Wednesday, March 22, 2006

st: RE: left-truncation of entry in survival analysis

I am assuming that the covariates in the 2 models are all time-independent. In general, the 2 models are not equivalent. However, it is entirely possible that they might give the same parameter estimates, in at least some specific sets of data.

Survival analyses (as their name suggests) are based on events whereby one subject is observed to survive another, ie one subject at risk on a particular day survives to the end of that day and another subject at risk on the same day is dead by the end of that day. The two models are different in what is meant by "the same day" for the two subjects. In the first model, we compare the fate of Subject A on Day X of the life of Subject A with the fate of Subject B on Day X of the life of Subject B, for all pairs of Subjects A and B who were both under observation in the study on Day X of their respective lives. In the second model, we compare the fate of Subject A on Day Y of Subject A's study time (measured from Subject A's entry into the study) with the fate of Subject B on Day Y of Subject B's study time (measured from Subject B's entry into the study), for all pairs of Subjects A and B who were both under observation on Day Y of their respective study time windows.

In a specific study, it might be the case that, for each Subject A who died on Day X of his/her life and Day Y of his/her study time, the set of Subjects B who survived through the Days X of their respective lives in the study might be the same set as the set of Subjects B who survived through the Days Y of their respective study times in the study. This might especially be the case if the number of subjects is small and/or deaths in the study are sparse. For such a specific study, the two Cox regressions will give the same parameter estimates. However, this will not be the case for all studies. For instance, in some studies, there will be pairs of Subjects A and B, such that Subject A dies in the study at 100 years of age after having entered the study at 99 years of age, whereas Subject B dies in the study at 40 years of age after having entered the study at 30 years of age. In this case, the first model will assume that neither patient was observed to survive the other, whereas the second model will assume that Subject B has survived Subject A, even though Subject B died younger.

I hope this helps.

Roger

Roger Newson Lecturer in Medical Statistics POSTAL ADDRESS: Respiratory Epidemiology and Public Health Group National Heart and Lung Institute at Imperial College London St Mary's Campus Norfolk Place London W2 1PG STREET ADDRESS: Respiratory Epidemiology and Public Health Group National Heart and Lung Institute at Imperial College London 47 Praed Street Paddington London W1 1NR TELEPHONE: (+44) 020 7594 0939 FAX: (+44) 020 7594 0942 EMAIL: r.newson@imperial.ac.uk WEBSITE: http://www.imperial.ac.uk/nhli/r.newson/ Opinions expressed are those of the author, not of the institution.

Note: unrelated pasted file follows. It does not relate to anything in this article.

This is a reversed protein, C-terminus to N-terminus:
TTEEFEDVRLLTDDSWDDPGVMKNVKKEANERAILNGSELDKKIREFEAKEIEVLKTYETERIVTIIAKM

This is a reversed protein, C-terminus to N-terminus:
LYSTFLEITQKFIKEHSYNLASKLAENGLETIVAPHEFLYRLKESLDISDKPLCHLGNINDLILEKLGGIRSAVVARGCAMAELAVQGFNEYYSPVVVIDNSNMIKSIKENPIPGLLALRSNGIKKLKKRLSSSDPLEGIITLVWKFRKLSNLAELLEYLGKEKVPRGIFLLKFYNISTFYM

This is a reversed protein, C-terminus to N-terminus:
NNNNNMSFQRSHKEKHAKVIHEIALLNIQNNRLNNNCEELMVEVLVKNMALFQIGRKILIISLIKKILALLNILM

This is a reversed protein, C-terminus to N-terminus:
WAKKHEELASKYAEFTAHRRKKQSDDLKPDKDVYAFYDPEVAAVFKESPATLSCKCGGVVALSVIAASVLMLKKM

-----Original Message----- From: owner-statalist@hsphsun2.harvard.edu [mailto:owner-statalist@hsphsun2.harvard.edu] On Behalf Of Sue Chinn Sent: 22 March 2006 12:47 To: statalist@hsphsun2.harvard.edu Subject: st: left-truncation of entry in survival analysis

Dear Statalist readers,

Reports of survival analysis which use age as the time scale rather than

time-on-study often 'adjust for delayed entry'. In Stata this is achieved by:

stset age, fail(died) enter(ageatentry)

(see recent e-mail from Dawn Teele, or reply to st: streg from rgutierrez@stata.com on 19th September 2002.)

However, a model fitted with the above stset gives exactly the same answer as one with

stset timeonstudy, fail(died)

provided timeonstudy=age-ageatentry (as it normally would, but might not

exactly depending how variables were calculated) and the models are exactly the same. In the second model it is usual to adjust or stratify on age, while in the first it isn't as age is taken into account, supposedly, so

researchers may not have realised the equivalence.

So, am I missing something, or are advocates of the first model deluding

themselves? Can left truncation be ignored with age as the timescale?

Thanks

Sue

Sue Chinn Professor of Medical Statistics Division of Asthma, Allergy and Lung Biology King's College London 5th Floor Capital House 42 Weston Street London SE1 3QD

tel no. 020 7848 6607 fax no. 020 7848 6605

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